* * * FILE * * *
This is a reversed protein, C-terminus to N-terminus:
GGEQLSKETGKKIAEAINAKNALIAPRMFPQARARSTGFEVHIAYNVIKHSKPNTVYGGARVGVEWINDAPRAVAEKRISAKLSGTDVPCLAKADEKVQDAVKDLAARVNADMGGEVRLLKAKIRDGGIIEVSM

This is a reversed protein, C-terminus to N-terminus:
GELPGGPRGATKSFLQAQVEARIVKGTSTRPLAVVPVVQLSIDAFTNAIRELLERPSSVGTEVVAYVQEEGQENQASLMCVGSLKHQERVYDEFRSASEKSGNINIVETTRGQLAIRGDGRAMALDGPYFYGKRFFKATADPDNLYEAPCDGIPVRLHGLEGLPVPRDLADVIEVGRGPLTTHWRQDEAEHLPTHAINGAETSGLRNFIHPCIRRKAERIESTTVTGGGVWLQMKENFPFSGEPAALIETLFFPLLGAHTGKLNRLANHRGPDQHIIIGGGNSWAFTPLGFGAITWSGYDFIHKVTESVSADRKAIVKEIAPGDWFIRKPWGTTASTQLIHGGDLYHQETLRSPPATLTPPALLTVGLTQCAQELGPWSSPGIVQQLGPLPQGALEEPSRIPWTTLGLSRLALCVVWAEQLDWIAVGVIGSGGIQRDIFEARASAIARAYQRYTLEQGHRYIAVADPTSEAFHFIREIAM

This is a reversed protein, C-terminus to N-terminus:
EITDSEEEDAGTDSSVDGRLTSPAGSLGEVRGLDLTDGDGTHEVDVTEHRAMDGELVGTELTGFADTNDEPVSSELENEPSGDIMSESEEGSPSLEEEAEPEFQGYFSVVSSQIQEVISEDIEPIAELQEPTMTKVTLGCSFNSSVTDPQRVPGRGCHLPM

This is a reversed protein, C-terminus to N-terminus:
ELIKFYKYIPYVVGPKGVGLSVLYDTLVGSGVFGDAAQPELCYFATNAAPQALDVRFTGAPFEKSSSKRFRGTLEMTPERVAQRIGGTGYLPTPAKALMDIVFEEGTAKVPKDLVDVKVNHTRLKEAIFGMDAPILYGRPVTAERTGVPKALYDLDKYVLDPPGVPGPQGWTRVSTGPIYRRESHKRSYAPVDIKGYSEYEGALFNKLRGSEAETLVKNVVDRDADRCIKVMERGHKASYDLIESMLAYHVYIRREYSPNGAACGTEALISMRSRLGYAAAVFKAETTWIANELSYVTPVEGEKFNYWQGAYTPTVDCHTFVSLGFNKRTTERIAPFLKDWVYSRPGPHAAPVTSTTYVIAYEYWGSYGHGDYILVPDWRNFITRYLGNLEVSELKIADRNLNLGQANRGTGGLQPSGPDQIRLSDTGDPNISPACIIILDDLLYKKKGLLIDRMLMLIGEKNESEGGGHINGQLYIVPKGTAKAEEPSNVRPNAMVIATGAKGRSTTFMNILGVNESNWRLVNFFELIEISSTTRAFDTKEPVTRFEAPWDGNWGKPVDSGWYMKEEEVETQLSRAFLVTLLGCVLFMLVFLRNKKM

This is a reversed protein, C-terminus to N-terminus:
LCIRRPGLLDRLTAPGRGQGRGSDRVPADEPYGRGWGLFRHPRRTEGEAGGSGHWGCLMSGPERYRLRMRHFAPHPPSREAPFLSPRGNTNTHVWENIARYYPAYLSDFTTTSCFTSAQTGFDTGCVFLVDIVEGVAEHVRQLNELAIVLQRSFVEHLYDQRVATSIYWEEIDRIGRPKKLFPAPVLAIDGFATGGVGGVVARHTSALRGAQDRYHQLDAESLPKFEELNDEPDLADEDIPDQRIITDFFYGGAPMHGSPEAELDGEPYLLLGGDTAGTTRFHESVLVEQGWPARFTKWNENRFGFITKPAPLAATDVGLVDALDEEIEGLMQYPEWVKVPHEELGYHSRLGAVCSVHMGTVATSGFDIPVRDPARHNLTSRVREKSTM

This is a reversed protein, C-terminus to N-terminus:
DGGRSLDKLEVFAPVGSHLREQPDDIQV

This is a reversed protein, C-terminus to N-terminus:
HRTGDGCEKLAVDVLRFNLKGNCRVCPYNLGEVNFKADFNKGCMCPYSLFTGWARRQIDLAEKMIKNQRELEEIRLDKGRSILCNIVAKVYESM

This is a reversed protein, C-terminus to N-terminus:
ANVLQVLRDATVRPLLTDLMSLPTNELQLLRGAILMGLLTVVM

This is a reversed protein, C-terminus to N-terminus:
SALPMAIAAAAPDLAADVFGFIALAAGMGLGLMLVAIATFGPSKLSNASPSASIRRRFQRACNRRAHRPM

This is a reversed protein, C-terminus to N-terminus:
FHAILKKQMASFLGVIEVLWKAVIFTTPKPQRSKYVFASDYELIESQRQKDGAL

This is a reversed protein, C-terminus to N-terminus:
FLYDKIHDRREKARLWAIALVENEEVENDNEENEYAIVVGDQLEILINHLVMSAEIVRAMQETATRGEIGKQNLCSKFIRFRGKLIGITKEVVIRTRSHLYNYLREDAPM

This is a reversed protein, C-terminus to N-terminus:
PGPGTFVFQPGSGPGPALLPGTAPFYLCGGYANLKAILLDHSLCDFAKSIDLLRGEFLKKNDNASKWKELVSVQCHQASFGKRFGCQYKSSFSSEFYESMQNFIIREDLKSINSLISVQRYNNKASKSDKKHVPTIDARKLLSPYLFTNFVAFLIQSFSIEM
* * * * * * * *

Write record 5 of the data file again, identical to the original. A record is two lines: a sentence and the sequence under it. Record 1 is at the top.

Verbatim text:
This is a reversed protein, C-terminus to N-terminus:
LCIRRPGLLDRLTAPGRGQGRGSDRVPADEPYGRGWGLFRHPRRTEGEAGGSGHWGCLMSGPERYRLRMRHFAPHPPSREAPFLSPRGNTNTHVWENIARYYPAYLSDFTTTSCFTSAQTGFDTGCVFLVDIVEGVAEHVRQLNELAIVLQRSFVEHLYDQRVATSIYWEEIDRIGRPKKLFPAPVLAIDGFATGGVGGVVARHTSALRGAQDRYHQLDAESLPKFEELNDEPDLADEDIPDQRIITDFFYGGAPMHGSPEAELDGEPYLLLGGDTAGTTRFHESVLVEQGWPARFTKWNENRFGFITKPAPLAATDVGLVDALDEEIEGLMQYPEWVKVPHEELGYHSRLGAVCSVHMGTVATSGFDIPVRDPARHNLTSRVREKSTM